Technology: It’s important but isn’t a one size fits all.

 

2014-08-16 17.30.17

 

I’ve been talking to lots of people about technology recently and, at the risk of sounding like a broken record, I think it’s worth saying a few things. Again.  I know that the use of technology in school makes teaching and learning better.  It can smooth the ‘back office’ and planning tasks to free up time.  It can provide swift and accurate data.  It can be used in transformative ways in the classroom.  For example, set up a geocache or a travelbug.  Set it off on an adventure.  Track it.  The map above is my son’s travelbug.  It’s not up-to-date. It’s now in Ney York City, USA.  I know that the connections are being made in your mind.  Geography, Art, Maths, English, History, Science….  It can all hinge off a £2 piece of metal and a smartphone.

The problem I do have is with the idea that schools should subscribe to one flavour of technology.  This is not only mental, it just doesn’t make pedagogical sense.  I believe that teachers should be autonomous professionals that select the best tool for the job for the young people in front of them.  It’s true.  Teachers really do have a lot of autonomy when you think about it.  What I can’t stand is the idea that injecting any from of technology, wholesale, into every classroom and then demanding that every teacher uses it with every pupil.  You may as well say ‘Don;t bother about all of this other stuff, that works just as well or better and that you know.’

Teachers have to spend time to adjust to new systems. 

This is far too top down, rather that bottom up.  Responding to learning needs, rather than to a shiny sales pitch.

Now, before you start, I do have affiliations with many of the big names.  Google. Microsoft. Apple.  But, I advocate what works.  Always have.  There are some tools that these three provide that are absolutely pants when you look beyond the shiny marketing plans; visit schools and scratch beneath the surface and discover that all of that money has been spent on doing exactly the same thing as you’ve always done, just on a shiny consumer good.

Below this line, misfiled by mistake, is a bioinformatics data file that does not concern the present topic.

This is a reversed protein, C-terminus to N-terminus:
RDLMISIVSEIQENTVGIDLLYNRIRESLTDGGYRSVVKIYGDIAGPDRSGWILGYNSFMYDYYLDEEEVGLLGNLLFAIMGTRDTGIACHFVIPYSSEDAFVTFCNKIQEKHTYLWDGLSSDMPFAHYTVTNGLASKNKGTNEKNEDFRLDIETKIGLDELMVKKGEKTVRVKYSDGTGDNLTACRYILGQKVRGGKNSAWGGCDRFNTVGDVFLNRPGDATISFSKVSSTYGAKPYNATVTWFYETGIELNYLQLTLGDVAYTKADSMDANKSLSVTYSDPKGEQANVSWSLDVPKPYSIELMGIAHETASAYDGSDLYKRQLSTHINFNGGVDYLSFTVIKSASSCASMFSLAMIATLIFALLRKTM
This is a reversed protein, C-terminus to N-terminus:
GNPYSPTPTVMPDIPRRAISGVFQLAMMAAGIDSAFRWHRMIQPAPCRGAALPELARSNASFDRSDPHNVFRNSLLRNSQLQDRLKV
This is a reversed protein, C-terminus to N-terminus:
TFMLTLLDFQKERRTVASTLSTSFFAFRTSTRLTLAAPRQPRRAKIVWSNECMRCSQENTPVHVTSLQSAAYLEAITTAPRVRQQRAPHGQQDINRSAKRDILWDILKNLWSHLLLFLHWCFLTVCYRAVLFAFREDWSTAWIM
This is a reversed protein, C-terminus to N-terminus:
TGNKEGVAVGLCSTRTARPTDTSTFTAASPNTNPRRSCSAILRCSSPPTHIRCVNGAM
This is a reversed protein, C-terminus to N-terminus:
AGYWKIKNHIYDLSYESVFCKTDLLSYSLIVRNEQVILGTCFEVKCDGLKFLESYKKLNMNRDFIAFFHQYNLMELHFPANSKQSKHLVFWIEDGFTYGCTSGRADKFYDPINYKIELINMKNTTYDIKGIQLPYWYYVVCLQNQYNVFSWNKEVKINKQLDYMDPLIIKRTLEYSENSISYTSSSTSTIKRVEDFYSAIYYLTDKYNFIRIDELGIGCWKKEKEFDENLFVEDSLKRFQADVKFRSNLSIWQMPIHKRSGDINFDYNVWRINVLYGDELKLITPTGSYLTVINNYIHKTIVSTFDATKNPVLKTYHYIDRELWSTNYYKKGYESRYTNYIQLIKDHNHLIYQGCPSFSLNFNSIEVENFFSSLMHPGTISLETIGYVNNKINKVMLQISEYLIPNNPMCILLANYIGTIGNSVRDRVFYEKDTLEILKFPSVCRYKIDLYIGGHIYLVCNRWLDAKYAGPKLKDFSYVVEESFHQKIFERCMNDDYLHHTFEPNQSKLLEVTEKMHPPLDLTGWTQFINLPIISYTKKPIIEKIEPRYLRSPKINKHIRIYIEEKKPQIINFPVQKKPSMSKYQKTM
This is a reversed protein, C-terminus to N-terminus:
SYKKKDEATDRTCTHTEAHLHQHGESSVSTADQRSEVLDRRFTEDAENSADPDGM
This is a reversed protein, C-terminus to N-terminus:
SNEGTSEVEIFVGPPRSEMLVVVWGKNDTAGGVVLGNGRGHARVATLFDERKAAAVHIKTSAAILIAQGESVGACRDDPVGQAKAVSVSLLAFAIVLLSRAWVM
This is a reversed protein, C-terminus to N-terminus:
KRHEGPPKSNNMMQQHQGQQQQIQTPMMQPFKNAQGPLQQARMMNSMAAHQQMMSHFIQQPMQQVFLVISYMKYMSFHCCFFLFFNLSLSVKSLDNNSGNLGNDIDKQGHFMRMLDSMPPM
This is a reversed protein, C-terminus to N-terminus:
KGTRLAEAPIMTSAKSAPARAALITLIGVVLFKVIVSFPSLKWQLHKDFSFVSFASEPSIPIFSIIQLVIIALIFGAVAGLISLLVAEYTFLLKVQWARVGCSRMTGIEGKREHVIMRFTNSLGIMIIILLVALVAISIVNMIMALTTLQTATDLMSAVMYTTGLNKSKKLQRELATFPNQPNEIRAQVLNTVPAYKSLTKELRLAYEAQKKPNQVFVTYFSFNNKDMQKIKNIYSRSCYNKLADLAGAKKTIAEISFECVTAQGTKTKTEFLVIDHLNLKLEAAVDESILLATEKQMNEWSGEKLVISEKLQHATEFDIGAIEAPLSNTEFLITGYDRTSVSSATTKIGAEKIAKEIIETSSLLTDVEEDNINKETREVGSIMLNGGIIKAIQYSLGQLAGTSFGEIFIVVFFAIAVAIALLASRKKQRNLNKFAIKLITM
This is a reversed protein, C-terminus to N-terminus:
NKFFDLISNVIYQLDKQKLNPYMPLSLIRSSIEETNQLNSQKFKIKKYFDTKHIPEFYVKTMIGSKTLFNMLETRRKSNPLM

So, what would I advocate?  I would say that Ollie Bray’s minimum classroom specification still holds water.  And I totally agree re IWBs.  I would also involve Digital Leaders (both staff and students) in developing grass roots pedagogical development, driven by technology.  I’d speak to staff and ask what they want.  I would add a simple visualiser (around £100, hyperlink for eg as i use them) and then some investment on ‘seed’ devices in certain areas.  I would also advocate using what you have, but better.  PowerPoint and textbooks aren’t evil, however when used by muppets, they can seem so.  Also, do you know what programmes are sitting on machines already? OneNote anyone? 

What I wouldn’t advocate is throwing in a load of machines or devices then expecting miracles to happen.

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